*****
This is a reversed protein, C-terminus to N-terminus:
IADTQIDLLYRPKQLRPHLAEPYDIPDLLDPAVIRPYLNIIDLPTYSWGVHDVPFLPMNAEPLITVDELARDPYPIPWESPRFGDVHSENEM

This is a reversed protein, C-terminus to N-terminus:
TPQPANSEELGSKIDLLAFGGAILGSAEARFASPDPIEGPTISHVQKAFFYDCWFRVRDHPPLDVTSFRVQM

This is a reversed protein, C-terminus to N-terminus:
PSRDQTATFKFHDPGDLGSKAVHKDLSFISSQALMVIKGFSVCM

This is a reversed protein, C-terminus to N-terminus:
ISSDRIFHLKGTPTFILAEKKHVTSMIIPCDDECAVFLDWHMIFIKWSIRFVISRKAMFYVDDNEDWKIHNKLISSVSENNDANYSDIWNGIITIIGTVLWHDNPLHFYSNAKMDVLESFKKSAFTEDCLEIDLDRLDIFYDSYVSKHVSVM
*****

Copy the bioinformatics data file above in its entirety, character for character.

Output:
This is a reversed protein, C-terminus to N-terminus:
IADTQIDLLYRPKQLRPHLAEPYDIPDLLDPAVIRPYLNIIDLPTYSWGVHDVPFLPMNAEPLITVDELARDPYPIPWESPRFGDVHSENEM

This is a reversed protein, C-terminus to N-terminus:
TPQPANSEELGSKIDLLAFGGAILGSAEARFASPDPIEGPTISHVQKAFFYDCWFRVRDHPPLDVTSFRVQM

This is a reversed protein, C-terminus to N-terminus:
PSRDQTATFKFHDPGDLGSKAVHKDLSFISSQALMVIKGFSVCM

This is a reversed protein, C-terminus to N-terminus:
ISSDRIFHLKGTPTFILAEKKHVTSMIIPCDDECAVFLDWHMIFIKWSIRFVISRKAMFYVDDNEDWKIHNKLISSVSENNDANYSDIWNGIITIIGTVLWHDNPLHFYSNAKMDVLESFKKSAFTEDCLEIDLDRLDIFYDSYVSKHVSVM